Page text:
ISLAMABAD - Pakistan’s hopes of Afghan refugees voluntary return to Afghanistan as per December 2015 timeline are likely to dash to the ground because of Kabul’s ostensible delay in creating conditions, or pull factor, for their dignified return.

Sources privy to the situation told The Nation that Islamabad was worried after the UNHCR and the Afghan government failed to create a pull factor for Afghan refugees to go back.

“Pakistan, encouraged by President Ashraf Ghani’s statement that he attaches highest priority to the return of Afghan refugees, has reminded the UNHCR of its key responsibility to work with the Afghan government to prepare the ground for their early return,” a senior government functionary said requesting not to be named.

However, the dismal response of the UNHCR has added to Islamabad’s fears that the plan for dignified return of more than three million of Afghans from Pakistan on a voluntary basis would hit snags and may also affect its efforts to fight terrorism and extremism under the National Action Plan.

According to sources, apart from 1.6 million registered Afghan refugees, there is an estimated equal number of Afghans who have not registered as refugees, meaning thereby they are illegal aliens in Pakistan and their situation makes them vulnerable to exploitation by terrorists who may find hideouts in their midst.

Sources ruled out the possibility of any friction between Pakistan and Afghanistan governments over these issues hoping the Afghan government would fulfil its commitment.

On the other hand, a significant portion of registered Afghan refugees are not willing to go back to Afghanistan not because of the security conditions but because of economic advantages in Pakistan.

“Why we should go back especially when we have good economic opportunities available in Pakistan than Afghanistan,” a group of Afghan refugees in Haripur district of KP told The Nation.

The KP government launched a hunt for illegal Afghans after the grisly terrorist attack on Army Public School Peshawar two months ago which left more 150 people dead, mostly schoolchildren.

“It [refugees’ arrival] has slowed down for some time, but this issue is our key priority on which we fully focus. The fabric of the Afghan society is not complete without our refugee brothers and sisters. We are improving our environment to encourage their return so that they see no uncertain future and no shortage of basic amenities,” Afghan Ambassador Janan Mosazai told a group of journalists at the Afghan Consulate General in Karachi last month.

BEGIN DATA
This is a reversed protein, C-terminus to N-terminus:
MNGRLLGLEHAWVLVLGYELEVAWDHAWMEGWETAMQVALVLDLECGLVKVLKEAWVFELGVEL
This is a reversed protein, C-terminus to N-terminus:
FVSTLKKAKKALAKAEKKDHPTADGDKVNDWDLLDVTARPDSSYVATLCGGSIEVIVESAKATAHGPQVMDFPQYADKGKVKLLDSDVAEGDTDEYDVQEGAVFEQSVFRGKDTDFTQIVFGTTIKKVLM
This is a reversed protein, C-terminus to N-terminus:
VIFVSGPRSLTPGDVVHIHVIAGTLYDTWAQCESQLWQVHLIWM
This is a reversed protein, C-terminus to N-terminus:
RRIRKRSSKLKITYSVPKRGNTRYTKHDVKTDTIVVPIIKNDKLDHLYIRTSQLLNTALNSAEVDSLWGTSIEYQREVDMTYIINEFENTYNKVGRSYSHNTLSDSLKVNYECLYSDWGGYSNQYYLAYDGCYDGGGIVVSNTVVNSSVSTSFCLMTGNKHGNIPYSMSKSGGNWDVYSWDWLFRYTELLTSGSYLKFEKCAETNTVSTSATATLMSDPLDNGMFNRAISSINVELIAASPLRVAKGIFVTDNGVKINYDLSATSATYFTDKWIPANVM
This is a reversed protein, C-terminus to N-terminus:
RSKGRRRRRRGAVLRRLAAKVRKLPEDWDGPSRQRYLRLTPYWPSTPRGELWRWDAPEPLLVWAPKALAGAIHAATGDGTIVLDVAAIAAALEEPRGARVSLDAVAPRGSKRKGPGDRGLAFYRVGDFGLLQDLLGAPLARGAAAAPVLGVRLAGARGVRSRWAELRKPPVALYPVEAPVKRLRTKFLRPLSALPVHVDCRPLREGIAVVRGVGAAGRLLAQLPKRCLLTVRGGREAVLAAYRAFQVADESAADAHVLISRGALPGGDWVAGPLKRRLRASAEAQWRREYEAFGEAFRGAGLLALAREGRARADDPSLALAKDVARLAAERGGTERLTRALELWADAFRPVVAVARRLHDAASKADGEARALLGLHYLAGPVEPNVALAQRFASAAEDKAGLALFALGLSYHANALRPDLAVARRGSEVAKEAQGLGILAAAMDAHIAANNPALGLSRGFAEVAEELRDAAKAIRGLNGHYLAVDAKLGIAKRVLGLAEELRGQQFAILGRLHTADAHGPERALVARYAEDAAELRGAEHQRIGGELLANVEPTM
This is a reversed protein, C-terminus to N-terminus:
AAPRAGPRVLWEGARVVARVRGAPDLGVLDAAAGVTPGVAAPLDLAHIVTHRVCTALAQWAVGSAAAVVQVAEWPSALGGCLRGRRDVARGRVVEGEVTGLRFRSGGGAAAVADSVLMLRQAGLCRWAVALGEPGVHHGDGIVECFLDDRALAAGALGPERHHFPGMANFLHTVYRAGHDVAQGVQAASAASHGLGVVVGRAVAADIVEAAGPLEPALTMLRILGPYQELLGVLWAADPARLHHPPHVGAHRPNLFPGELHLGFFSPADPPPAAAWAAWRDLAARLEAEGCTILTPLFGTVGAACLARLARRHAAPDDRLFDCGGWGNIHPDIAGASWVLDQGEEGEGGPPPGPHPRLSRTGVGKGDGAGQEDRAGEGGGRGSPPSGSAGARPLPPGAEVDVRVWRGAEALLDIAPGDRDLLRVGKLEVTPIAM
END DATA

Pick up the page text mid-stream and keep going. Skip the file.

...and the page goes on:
The Afghan ambassador said there is a three-way agreement between Afghanistan, Pakistan and the UN Refugee Agency (UNHCR) and all three signatories agree on voluntary, dignified and gradual return of Afghan refugees from Pakistan.

He said at present 1.6m registered Afghan refugees were residing in Pakistan, most of whom lived in Khyber Pakhtunkhwa and Balochistan while their number in Sindh was 65,000.

He, however, was not sure about the number of unregistered Afghan refugees, which he guessed might be between 400,000 and one million.

Following the APS massacre, the Khyber-Pakhtunkhwa government announced plans to repatriate hundreds of thousands of Afghan refugees living illegally in the province.

Ambassador Mosazai, however, clarified that Islamabad has assured that the repatriation of registered Afghan refugees would be “voluntary, dignified and gradual”.

“We are looking into reports of forced evictions but we have been assured by the Pakistani authorities that it would not happen,” he said. He was of the view that all the necessary preparations are being made to repatriate maximum number of Afghan refugees by the end of this year.

The government has already constituted a ministerial committee to find ways and means to ensure expeditious voluntary repatriation of Afghan refugees and their reintegration inside Afghanistan.

Following the crackdown in KP, more than 30,000 Afghans living in Pakistan have returned to Afghanistan, said an assessment of International Organisation for Migration (IOM) mission in Kabul.

According to Richard Danziger, head of the International Organisation for Migration (IOM) mission in Kabul, out of the 30,599 Afghans who had left Pakistan since January, some 1,817 had been deported while the rest had left of their own.

“They are mostly Afghans without papers who have been living in Pakistan for the past 20 to 25 years,” he said.

The figure, which eclipses the 25,000 Afghans who returned from Pakistan over the entire year in 2014, was a result of the breakdown in relationships between the migrants and their host communities following the Peshawar attack, added Danziger.

“It all began after the attack on the school in Peshawar. Their lives became intolerable,” he said.

Afghan authorities in January said they had arrested five people suspected of planning the attacks but they were not Afghan nationals.

“We’re not sure if this phenomenon will pass soon or will last,” added Danziger, who said most of the returnees came from eastern Nangahar, Laghman, Kabul and Kunar, as well as northern Kunduz.

Pakistan, on its part, has a large population of internally displaced people, refugees who are Pakistanis. Most of them come from tribal areas where the military has started operation against militants, requiring the civilian population to leave the areas. The government already has approved the army’s strategy for return of internally displaced people to areas cleared during the Zarb-i-Azb operation against Taliban and other militant groups.